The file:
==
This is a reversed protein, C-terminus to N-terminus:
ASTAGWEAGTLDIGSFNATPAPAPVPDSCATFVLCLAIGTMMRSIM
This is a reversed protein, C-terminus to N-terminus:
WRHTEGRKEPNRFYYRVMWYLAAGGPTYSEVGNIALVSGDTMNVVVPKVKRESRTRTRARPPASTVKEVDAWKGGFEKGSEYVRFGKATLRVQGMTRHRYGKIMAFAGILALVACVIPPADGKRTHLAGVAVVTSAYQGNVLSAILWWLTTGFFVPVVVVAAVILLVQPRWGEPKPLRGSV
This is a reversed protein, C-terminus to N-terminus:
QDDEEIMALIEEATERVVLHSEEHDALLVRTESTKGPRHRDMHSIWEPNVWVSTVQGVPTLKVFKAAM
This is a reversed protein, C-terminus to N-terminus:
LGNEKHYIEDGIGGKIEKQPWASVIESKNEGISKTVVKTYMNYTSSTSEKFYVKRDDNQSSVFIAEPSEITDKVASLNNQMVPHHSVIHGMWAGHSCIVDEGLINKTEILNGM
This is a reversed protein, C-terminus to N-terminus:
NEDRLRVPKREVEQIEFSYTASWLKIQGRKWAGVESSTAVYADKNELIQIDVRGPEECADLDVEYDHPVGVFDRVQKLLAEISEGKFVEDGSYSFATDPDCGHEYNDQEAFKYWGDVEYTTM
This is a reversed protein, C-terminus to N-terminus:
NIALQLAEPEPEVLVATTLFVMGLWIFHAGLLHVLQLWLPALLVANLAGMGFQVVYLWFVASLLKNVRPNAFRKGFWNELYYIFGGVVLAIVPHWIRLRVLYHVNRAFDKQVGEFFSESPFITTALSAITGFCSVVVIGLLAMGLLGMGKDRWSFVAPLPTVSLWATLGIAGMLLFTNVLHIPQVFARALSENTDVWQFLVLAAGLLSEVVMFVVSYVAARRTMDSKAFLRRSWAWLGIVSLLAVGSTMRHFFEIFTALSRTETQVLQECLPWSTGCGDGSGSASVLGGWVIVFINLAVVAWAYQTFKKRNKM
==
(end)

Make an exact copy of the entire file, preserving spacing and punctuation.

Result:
This is a reversed protein, C-terminus to N-terminus:
ASTAGWEAGTLDIGSFNATPAPAPVPDSCATFVLCLAIGTMMRSIM
This is a reversed protein, C-terminus to N-terminus:
WRHTEGRKEPNRFYYRVMWYLAAGGPTYSEVGNIALVSGDTMNVVVPKVKRESRTRTRARPPASTVKEVDAWKGGFEKGSEYVRFGKATLRVQGMTRHRYGKIMAFAGILALVACVIPPADGKRTHLAGVAVVTSAYQGNVLSAILWWLTTGFFVPVVVVAAVILLVQPRWGEPKPLRGSV
This is a reversed protein, C-terminus to N-terminus:
QDDEEIMALIEEATERVVLHSEEHDALLVRTESTKGPRHRDMHSIWEPNVWVSTVQGVPTLKVFKAAM
This is a reversed protein, C-terminus to N-terminus:
LGNEKHYIEDGIGGKIEKQPWASVIESKNEGISKTVVKTYMNYTSSTSEKFYVKRDDNQSSVFIAEPSEITDKVASLNNQMVPHHSVIHGMWAGHSCIVDEGLINKTEILNGM
This is a reversed protein, C-terminus to N-terminus:
NEDRLRVPKREVEQIEFSYTASWLKIQGRKWAGVESSTAVYADKNELIQIDVRGPEECADLDVEYDHPVGVFDRVQKLLAEISEGKFVEDGSYSFATDPDCGHEYNDQEAFKYWGDVEYTTM
This is a reversed protein, C-terminus to N-terminus:
NIALQLAEPEPEVLVATTLFVMGLWIFHAGLLHVLQLWLPALLVANLAGMGFQVVYLWFVASLLKNVRPNAFRKGFWNELYYIFGGVVLAIVPHWIRLRVLYHVNRAFDKQVGEFFSESPFITTALSAITGFCSVVVIGLLAMGLLGMGKDRWSFVAPLPTVSLWATLGIAGMLLFTNVLHIPQVFARALSENTDVWQFLVLAAGLLSEVVMFVVSYVAARRTMDSKAFLRRSWAWLGIVSLLAVGSTMRHFFEIFTALSRTETQVLQECLPWSTGCGDGSGSASVLGGWVIVFINLAVVAWAYQTFKKRNKM